Thanksgiving, Day of Gratitude, Day of Mourning

As an American food blogger, it’s in my personal best interests to do as much tie-in with the U.S. Thanksgiving holiday as possible. It’s a time to show off my skills at cooking, photography, and writing. It’s a time to help people make the biggest feast of the year better and/or more interesting. And, indeed, I’ve already posted something on the subject this year and I have definitely posted about it several times over the years.

On a personal level, Thanksgiving has always showcased the best parts of life: camaraderie, food, and gratitude, shared and personal.

But last year, I couldn’t do it. If you look at that second link above, you’ll notice there’s not a single post in 2014 tagged “Thanksgiving.” Because, though I participated in the celebrations, I was finally aware from the year before of the terrible roots of the day and the name.

I am working more toward calling it Day of Gratitude, but doesn’t solve the inherent problem of timing and original intent. National Day of Mourning does, but I have no faith that we as a society are prepared to let go of the idyllic lie we’ve built around this day.

I don’t have answers. And, this year, I’m not hosting the daily celebration. I now live near family, whom I adore and don’t see enough, and I’ll be at their house. I’ll be thinking about the idyllic lies we teach kids, but also the deep sense of gratitude we can instill. I’ll be, frankly, a bit emotionally all over the map.

I don’t know how to handle it all. And that’s okay; not everything is handle-able or navigable.

If you’re reading this, what are your thoughts?

4 thoughts on “Thanksgiving, Day of Gratitude, Day of Mourning

  1. Hrm. That’s a pickle.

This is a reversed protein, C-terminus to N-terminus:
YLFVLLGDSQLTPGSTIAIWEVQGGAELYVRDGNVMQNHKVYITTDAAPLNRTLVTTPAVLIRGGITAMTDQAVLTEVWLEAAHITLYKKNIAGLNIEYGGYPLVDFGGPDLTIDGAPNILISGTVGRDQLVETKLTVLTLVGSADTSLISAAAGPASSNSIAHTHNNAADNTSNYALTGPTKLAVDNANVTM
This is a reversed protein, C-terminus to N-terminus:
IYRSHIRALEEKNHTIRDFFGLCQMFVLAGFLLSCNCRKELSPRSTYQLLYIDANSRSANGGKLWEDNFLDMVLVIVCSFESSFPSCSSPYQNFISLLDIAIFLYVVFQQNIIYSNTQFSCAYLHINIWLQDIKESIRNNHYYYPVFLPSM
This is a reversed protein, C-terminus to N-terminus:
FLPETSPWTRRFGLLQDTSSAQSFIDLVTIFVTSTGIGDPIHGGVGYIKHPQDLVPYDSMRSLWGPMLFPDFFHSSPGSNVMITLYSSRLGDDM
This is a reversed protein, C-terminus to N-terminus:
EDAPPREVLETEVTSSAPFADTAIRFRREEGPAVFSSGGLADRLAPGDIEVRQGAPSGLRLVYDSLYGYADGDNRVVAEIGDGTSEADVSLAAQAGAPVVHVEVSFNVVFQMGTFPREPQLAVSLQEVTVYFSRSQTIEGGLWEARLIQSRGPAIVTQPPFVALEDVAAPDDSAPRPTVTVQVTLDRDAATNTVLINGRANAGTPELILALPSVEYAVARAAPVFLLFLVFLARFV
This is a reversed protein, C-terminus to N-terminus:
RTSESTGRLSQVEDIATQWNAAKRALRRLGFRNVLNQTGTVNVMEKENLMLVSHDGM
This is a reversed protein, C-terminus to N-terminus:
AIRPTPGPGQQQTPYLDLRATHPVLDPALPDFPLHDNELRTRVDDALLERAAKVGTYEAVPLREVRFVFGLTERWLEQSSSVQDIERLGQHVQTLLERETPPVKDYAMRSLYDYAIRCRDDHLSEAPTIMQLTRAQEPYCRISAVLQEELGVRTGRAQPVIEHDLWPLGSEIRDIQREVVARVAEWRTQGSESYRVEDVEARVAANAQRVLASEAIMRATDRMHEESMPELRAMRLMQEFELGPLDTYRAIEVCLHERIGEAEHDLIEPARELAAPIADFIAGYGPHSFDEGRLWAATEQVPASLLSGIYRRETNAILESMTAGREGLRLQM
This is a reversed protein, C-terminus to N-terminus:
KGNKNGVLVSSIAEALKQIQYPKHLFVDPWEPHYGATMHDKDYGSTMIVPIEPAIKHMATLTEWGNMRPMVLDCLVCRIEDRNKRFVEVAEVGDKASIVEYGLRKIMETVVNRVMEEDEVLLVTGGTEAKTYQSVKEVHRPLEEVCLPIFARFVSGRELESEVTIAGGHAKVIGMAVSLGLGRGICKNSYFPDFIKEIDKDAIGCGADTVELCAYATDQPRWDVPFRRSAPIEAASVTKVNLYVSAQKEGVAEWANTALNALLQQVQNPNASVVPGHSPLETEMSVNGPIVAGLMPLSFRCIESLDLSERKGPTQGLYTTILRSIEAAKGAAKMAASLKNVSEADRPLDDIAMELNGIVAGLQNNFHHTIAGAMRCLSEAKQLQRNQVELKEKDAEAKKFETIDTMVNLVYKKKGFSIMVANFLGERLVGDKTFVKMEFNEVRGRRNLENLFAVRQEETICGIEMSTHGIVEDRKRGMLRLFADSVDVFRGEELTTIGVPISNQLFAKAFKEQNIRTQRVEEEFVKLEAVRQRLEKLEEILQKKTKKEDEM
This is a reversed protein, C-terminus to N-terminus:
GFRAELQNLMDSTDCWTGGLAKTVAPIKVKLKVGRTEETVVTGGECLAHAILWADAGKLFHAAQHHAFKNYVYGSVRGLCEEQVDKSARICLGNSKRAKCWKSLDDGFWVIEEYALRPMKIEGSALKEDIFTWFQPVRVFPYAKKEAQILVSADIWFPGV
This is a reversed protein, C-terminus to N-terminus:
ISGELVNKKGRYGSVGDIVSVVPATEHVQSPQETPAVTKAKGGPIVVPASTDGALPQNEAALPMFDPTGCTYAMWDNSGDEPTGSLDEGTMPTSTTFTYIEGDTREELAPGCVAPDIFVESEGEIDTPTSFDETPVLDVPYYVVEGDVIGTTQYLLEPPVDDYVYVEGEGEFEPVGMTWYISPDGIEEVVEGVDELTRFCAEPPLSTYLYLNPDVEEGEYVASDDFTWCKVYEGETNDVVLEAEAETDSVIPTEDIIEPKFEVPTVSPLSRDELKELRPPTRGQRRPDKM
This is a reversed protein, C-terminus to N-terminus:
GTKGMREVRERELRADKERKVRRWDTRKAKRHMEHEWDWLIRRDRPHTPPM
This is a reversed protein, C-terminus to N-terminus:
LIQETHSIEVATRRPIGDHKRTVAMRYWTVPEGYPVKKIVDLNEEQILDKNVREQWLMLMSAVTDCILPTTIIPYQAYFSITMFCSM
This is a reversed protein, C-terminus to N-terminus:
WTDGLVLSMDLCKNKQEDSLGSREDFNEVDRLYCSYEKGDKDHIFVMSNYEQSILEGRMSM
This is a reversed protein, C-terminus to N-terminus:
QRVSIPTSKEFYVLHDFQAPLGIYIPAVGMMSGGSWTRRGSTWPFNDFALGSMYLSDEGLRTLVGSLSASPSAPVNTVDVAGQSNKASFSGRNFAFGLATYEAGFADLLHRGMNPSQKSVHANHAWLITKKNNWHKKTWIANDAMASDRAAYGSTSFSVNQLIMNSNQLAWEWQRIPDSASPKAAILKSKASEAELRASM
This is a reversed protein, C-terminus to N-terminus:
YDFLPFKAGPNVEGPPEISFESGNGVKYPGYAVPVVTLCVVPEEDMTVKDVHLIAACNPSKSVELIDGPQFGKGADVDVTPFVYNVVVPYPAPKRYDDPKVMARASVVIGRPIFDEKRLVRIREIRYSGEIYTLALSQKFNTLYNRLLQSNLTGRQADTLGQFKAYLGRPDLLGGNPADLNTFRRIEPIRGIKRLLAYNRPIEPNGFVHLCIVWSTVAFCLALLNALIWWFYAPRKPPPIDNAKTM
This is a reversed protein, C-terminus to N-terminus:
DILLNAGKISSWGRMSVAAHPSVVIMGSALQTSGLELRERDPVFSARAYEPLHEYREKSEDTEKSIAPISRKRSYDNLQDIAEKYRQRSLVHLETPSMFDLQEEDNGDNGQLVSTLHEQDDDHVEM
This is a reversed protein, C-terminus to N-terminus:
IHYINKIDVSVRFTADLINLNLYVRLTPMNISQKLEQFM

In my family, Thanksgiving is *THE* holiday. It’s the one everyone tries to get together for, it’s got tons of tradition for us- from the things we cook and how we cook them to going around the table saying what we’re thankful for…the Polish food, the way we finish the meal in the afternoon and watch Christmas movies, then because there’s tons of November birthdays (mine is on thanksgiving sometimes!) in my family, we do a birthday celebration either after the meal or after our tummies have settled some. The next day we shop at a christmas fair and go to a movie chosen by the youngest.

    I think it’s bigger than Christmas for us.

    I know it’s always been and still is my favorite holiday. I love the food and family and that it’s the start of the Christmas season. I love cooking, I love travelling for it…all of it.

    Knowing that the origins are that evil…well, that sucks. What happened to all Native Americans in this country was reprehensible.

    What it’s become? The holiday about thankfulness and family and togetherness? what it means to my family? I can celebrate that still, I think, and still feel that way about its roots. Knowing makes me want to remember that it happened and remember never to tell my kids the “fake story” of the holiday. But these kids, if they happen down the road, would hear what Thanksgiving is in our family, and what it means to us. And I think that’s ok.

    • It’s definitely a pickle, and I do wonder how much of the answer is to make sure the real stories are told. It certainly feels like some bullshit to realize I learned about so much of this shit in my 30s, you know?

  2. I think the approach is to find a way to make the holiday your own and recognize all the wrong in our world while appreciating what we have and who we have in our lives. I was of course taught the fairy tale version of the English side of the story (the “we are good decent people” construction) but I was also taught about the taking of America. There are good teachers out there. Truth be told, our country has inflicted a lot of atrocities… Do what you can but make sure you smell the roses too. My ancestor married a native Cherokee that was evicted from her home and was supposedly on the Trail of Tears. There have always been merciful people in the mix too.

    • There are definitely good teachers out there, and I’m glad for them.

      As for me, I got more realistic history in my Spanish classes than I did in my history classes. And that’s dependent on those teachers being good ones, for sure. But the institutionalized problem of not telling those stories is an issue as well. I wonder if part of the solution is to agitate for fixing that.

      Thank you for commenting; the reminder to remember the good is important.

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